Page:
Two weeks ago, in the early hours of Saturday morning, six people were taken to hospital in Manchester after taking a bunch of dodgy pills. One man – since named as 30 year-old Nick Bonnie from Gloucestershire – died. The next day, a further 10 people were hospitalised from their narcotic indulgences. Last weekend a 32-year-old woman was hospitalised and was in a critical condition until a few days ago. All 17 people were attendees at Manchester’s Warehouse Project, the annual series of clubnights that have become, over eight years of world-beating electronic music line-ups, the biggest party in Britain.
There have always been drug casualties, but normally they are few and far between. Why have so many people been taken ill at just one club in the last couple of weeks? It may be because the pills people are taking don't contain MDMA, ecstasy's active ingredient, at all.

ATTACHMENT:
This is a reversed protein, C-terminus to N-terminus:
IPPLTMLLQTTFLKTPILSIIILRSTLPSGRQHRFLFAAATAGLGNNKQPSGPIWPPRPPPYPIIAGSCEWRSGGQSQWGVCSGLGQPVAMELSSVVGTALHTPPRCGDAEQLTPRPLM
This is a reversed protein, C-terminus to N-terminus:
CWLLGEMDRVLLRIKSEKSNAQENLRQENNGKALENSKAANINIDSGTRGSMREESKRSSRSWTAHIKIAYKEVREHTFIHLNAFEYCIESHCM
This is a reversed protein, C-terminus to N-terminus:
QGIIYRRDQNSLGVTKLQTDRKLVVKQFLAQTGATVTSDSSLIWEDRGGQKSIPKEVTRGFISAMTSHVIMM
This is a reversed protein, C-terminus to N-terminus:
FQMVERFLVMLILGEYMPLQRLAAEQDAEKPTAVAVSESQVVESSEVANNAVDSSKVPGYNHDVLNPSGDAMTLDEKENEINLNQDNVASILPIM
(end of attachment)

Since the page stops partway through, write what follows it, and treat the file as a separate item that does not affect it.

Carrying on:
Every desperate teenager looking for a score has probably had an experience with a joint that has been unsuspectingly packed with oregano. And the same goes for MDMA. It’s always been cut with other substances, but since 2012, what DCI Rick Jackson of the Greater Manchester Police terms an “unfortunate pattern” has emerged; much of the ecstasy being sold is actually another drug entirely, called PMA. Just like ecstasy, PMA is a drug of the amphetamine class. Like MDMA, you can take it in a pill. I’m pretty sure the majority of the 3am pill shelving crew aren't chemical scientists, so essentially, to the common teeth-grinding connoisseur, it is, by all means, ecstasy.